Fascinated by the interactions between viruses and the immune system, our studies center around the intricate mechanisms of host modulation, in particular immune evasion by Epstein-Barr virus (EBV). This human herpesvirus is causally involved in mononucleosis and several malignancies. Initial focus on T cell immunity led to the discovery of dedicated EBV-encoded functions and novel mechanisms of interference with the cell biology and biochemistry of antigen presentation by HLA I and II molecules. A unique cell system for productive EBV infection of B cells subsequently aided in uncovering EBV’s strategies to modulate innate immunity, notably that involving the Toll-like receptors and cytosolic nucleic acid sensors. Insights obtained on how viruses escape immune elimination are being translated into efforts ranging from attenuation of autoimmunity to enhancing tumor eradication. More recently, we have extended our research to also include gene therapeutic adenoviruses and oncolytic reoviruses, thus comprising immune regulation in viral infection and cancer.
Maaike Ressing studied Biomedical Sciences and obtained her PhD degree in Tumor Immunology, supervised by Kees Melief and Martin Kast, at Leiden University. She was involved in the first peptide-vaccination trial as immunotherapy for human papillomavirus-induced cervical cancer. As a postdoctoral researcher, Maaike started studying immune modulation by EBV while working with Emmanuel Wiertz at the RIVM in Bilthoven and later in the departments of Medical Microbiology of the LUMC and UMC Utrecht. Since 2013, Maaike is appointed as principal investigator and associate professor in the department of Cell & Chemical Biology (then Molecular Cell Biology) at the LUMC, within the Virus Stem Cell Biology group headed by Rob Hoeben. Maaike has received grants from the Dutch Cancer Foundation (KWF-NKB) and the Netherlands Organization for Scientific Research (NWO-ZonMW-VIDI and Aspasia) and has been awarded the Beijerinck Premium for Virology (KNAW).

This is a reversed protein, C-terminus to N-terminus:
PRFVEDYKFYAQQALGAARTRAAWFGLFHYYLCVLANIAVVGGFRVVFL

• Human B cells fail to secrete type I interferons upon cytoplasmic DNA exposure.
Gram AM, Sun C, Landman SL, Oosenbrug T, Koppejan HJ, Kwakkenbos MJ, Hoeben RC, Paludan SR, Ressing ME.
Mol Immunol. 2017. doi: 10.1016/j.molimm.2017.08.025.
• Chemical Tools for Studying TLR Signaling Dynamics.
Oosenbrug T, van de Graaff MJ, Ressing ME, van Kasteren SI.
Cell Chem Biol. 2017. doi: 10.1016/j.chembiol.2017.05.022.
• The Epstein-Barr Virus Glycoprotein gp150 Forms an Immune-Evasive Glycan Shield at the Surface of Infected Cells.
Gram AM, Oosenbrug T, Lindenbergh MF, Büll C, Comvalius A, Dickson KJ, Wiegant J, Vrolijk H, Lebbink RJ, Wolterbeek R, Adema GJ, Griffioen M, Heemskerk MH, Tscharke DC, Hutt-Fletcher LM, Wiertz EJ, Hoeben RC, Ressing ME.
PLoS Pathog. 2016. doi: 10.1371/journal.ppat.1005550.